PACKARD ERA OVERVIEW
The growth and early success of Packard brought multiple changes to the Warren, Ohio based company. In 1903, the automotive portion of the company was purchased by an investor and moved to Detroit, Michigan were it could thrive alongside of the other large automotive marques. Packard Automotive would continue to prove itself a contender among the established greats and would set multiple records and surpass its rivals through a series of competitions, all while making leaps and bounds in internal and external growth.
Meanwhile, Packard Electric would continue its own product development to create new types of wiring and cables for both auto and commercial use. The lighting division, while sold in 1903, would still allow the city of Warren, OH to become the first U.S. city to be lit entirely by incandescent light, and ultimately formed what became General Electric. While the companies became fiscally separated during this era, they remained closely related. The U.S. automotive industry was experiencing dramatic growth, and Packard Electric intended to fuel that growth by providing the best performing and most innovative electrical systems possible, not only to Packard Vehicles, but others as well.
THE GOLDEN YEARS - PAVING THE ROAD TO VICTORY
The first Packard Motor Car was built in Warren in 1899 at the Packard Electric Company's subsidiary plant, the New York and Ohio Company. Manufacture of a successful automobile brought about the formation of the Ohio Automobile Company which evolved into the Packard Motor Car Company in 1902. The formation and evolution of the Automotive Company brought about new challenges and opportunities for Packard Electric. The Packard Lac-Kard cable, developed by Packard Electric for Packard automobiles was the first in what would be a long line of electrical system innovations, driven by the increasing number of automobiles in the United States. In 1900, there were 13,824 total cars on the road, and by 1920 the U.S. auto industry was producing over 2.3 million annually.
This massive growth was an opportunity for the brothers to refocus the Electric Company and position it as a world leading automotive supplier. To that end, the Packard brothers sold the lamp division of Packard Electric to the National Electric Lamp Company in 1903, which was later acquired by Edison Electric (soon after General Electric) in 1909, however, Packard labeling could be found on bulbs as late as 1925. In 1903 they also sold Packard Automotive to a group of Michigan investors who moved production to Detroit, while still relying on Packard Electric to provide ground-breaking electrical innovations. One of the early cars produced by the newly independent Packard Automotive was the 1903 Model F. One of these Model Fs, dubbed the ‘Old Pacific’, made the first transcontinental journey from San Francisco to New York City in May of 1903. Designed to showcase Packard’s industry leading quality and durability, the Old Pacific was the first (of three other cars made by different auto manufacturers) to complete the trip, 63 and a half days later. 1903 also marked the first year that Packard automobiles were equipped with a dual-cylinder engine, compare to the industry standard of a single cylinder.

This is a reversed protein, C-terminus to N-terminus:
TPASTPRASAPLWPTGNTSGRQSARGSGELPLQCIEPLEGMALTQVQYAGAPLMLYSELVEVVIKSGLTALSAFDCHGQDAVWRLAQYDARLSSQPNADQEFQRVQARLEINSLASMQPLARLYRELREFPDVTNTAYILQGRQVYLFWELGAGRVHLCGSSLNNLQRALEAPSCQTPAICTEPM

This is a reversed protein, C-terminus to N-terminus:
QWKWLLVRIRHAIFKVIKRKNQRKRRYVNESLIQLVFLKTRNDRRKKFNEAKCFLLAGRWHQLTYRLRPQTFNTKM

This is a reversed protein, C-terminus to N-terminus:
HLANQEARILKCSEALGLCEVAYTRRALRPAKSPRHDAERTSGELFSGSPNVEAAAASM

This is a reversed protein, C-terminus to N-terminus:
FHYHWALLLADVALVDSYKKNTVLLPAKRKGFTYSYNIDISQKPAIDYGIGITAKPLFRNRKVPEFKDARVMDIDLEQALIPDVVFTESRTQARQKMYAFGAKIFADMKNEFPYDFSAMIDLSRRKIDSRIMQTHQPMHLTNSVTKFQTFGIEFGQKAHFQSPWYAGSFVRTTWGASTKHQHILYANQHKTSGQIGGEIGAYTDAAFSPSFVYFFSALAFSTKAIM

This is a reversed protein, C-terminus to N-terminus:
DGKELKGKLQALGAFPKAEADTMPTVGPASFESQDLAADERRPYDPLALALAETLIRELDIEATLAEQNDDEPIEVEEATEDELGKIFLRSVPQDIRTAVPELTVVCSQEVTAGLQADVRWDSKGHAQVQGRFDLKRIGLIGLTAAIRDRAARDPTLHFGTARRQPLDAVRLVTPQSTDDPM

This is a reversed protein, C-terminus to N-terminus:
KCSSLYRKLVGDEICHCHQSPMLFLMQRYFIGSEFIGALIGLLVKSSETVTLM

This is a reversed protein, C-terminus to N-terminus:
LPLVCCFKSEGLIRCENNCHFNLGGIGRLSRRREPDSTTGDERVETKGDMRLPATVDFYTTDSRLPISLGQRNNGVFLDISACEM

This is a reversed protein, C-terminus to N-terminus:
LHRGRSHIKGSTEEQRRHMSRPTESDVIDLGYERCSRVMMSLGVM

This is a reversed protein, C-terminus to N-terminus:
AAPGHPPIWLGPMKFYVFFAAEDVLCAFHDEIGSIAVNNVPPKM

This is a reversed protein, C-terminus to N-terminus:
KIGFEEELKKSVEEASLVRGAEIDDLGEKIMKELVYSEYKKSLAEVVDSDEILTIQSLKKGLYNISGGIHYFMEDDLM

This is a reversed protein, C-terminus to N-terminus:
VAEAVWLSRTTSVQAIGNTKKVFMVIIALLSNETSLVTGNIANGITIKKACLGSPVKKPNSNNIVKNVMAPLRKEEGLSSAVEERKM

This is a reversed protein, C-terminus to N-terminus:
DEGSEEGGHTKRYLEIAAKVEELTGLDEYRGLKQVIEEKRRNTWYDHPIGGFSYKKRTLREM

In 1904 a Packard Model K ‘Gray Wolf’ set one, five and ten mile land speed records, using a prototype four cylinder engine developed and tested by engineer Charles Schmidt. The Gray Wolf featured a 275.6 cubic inch engine that produced approximately 25 horsepower at 1000 RPM.
In 1906, J.W. Packard stepped down as Packard Electric President, turning over the position to a fellow Lehigh alumnus, Newton A. Wolcott. Ten years later, the Packard brothers would sell the company to a group of investors led by Wolcott. Despite his departure from leading the company, James continued to lead the electrification movement in his hometown, eventually leading to another first for Warren, Ohio. In 1911, Warren became the first city in the United States to light its streets with all incandescent light bulbs.
In 1912, a Packard truck carrying a three ton load traveled from New York City to San Francisco over the period of 16 days. Much like the journey of the Old Pacific, this journey was an endurance challenge designed to showcase the durability of Packard vehicles. This durability would be needed to supply the forthcoming wartime effort brought about by World War 1. This journey was also aided by the ongoing construction of the Lincoln Highway, America’s first stone paved coast-to-coast road. The completion of the highway was a milestone in not only American history, but Packard’s as well, as the Packard Automobile’s president at the time, Henry B. Joy, was also the President of the Lincoln Highway association, and was instrumental in its formation.
While Packard Automotive prepared for the forthcoming war effort, Packard Electric did the same with the creation of acid proof cable in 1909 and Packard Jr. Cable in 1913, which had a lower grade core and coating to reduce costs and free up additional resources for the impending conflict. As war loomed on the horizon, the Packard brothers were getting older (49 and 51). At the time, the average lifespan of the American male was 50, and the brothers were hoping to leave the company in good hands before retiring to spend more time with friends and family. In 1915, they turned control of the company over to long-time friend and Lehigh alumni, Newton A. Wolcott.